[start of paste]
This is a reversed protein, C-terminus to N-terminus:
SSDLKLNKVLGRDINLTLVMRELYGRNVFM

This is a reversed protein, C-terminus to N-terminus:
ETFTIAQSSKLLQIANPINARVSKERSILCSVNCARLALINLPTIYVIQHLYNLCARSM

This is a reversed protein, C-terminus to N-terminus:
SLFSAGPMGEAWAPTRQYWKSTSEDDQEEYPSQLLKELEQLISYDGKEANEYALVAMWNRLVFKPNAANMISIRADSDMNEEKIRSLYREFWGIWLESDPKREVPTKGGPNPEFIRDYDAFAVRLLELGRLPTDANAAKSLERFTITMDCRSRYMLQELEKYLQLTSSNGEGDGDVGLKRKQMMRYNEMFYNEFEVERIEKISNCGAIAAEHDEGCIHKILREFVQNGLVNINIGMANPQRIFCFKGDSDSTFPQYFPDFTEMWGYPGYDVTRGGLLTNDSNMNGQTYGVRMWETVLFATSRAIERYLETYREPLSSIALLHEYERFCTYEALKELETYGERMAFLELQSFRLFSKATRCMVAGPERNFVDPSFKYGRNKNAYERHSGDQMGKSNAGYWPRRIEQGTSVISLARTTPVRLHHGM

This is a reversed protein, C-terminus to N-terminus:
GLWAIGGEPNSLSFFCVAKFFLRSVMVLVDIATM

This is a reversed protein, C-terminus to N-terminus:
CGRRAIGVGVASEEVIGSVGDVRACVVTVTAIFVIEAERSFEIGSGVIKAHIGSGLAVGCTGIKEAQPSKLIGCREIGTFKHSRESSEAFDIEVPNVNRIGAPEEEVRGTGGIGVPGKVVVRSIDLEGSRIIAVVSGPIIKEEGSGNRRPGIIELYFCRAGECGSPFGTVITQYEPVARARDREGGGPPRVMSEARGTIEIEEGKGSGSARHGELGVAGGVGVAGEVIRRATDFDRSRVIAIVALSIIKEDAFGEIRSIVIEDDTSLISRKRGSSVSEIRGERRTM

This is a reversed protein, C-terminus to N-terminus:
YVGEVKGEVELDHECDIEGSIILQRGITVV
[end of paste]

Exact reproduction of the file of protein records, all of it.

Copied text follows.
This is a reversed protein, C-terminus to N-terminus:
SSDLKLNKVLGRDINLTLVMRELYGRNVFM

This is a reversed protein, C-terminus to N-terminus:
ETFTIAQSSKLLQIANPINARVSKERSILCSVNCARLALINLPTIYVIQHLYNLCARSM

This is a reversed protein, C-terminus to N-terminus:
SLFSAGPMGEAWAPTRQYWKSTSEDDQEEYPSQLLKELEQLISYDGKEANEYALVAMWNRLVFKPNAANMISIRADSDMNEEKIRSLYREFWGIWLESDPKREVPTKGGPNPEFIRDYDAFAVRLLELGRLPTDANAAKSLERFTITMDCRSRYMLQELEKYLQLTSSNGEGDGDVGLKRKQMMRYNEMFYNEFEVERIEKISNCGAIAAEHDEGCIHKILREFVQNGLVNINIGMANPQRIFCFKGDSDSTFPQYFPDFTEMWGYPGYDVTRGGLLTNDSNMNGQTYGVRMWETVLFATSRAIERYLETYREPLSSIALLHEYERFCTYEALKELETYGERMAFLELQSFRLFSKATRCMVAGPERNFVDPSFKYGRNKNAYERHSGDQMGKSNAGYWPRRIEQGTSVISLARTTPVRLHHGM

This is a reversed protein, C-terminus to N-terminus:
GLWAIGGEPNSLSFFCVAKFFLRSVMVLVDIATM

This is a reversed protein, C-terminus to N-terminus:
CGRRAIGVGVASEEVIGSVGDVRACVVTVTAIFVIEAERSFEIGSGVIKAHIGSGLAVGCTGIKEAQPSKLIGCREIGTFKHSRESSEAFDIEVPNVNRIGAPEEEVRGTGGIGVPGKVVVRSIDLEGSRIIAVVSGPIIKEEGSGNRRPGIIELYFCRAGECGSPFGTVITQYEPVARARDREGGGPPRVMSEARGTIEIEEGKGSGSARHGELGVAGGVGVAGEVIRRATDFDRSRVIAIVALSIIKEDAFGEIRSIVIEDDTSLISRKRGSSVSEIRGERRTM

This is a reversed protein, C-terminus to N-terminus:
YVGEVKGEVELDHECDIEGSIILQRGITVV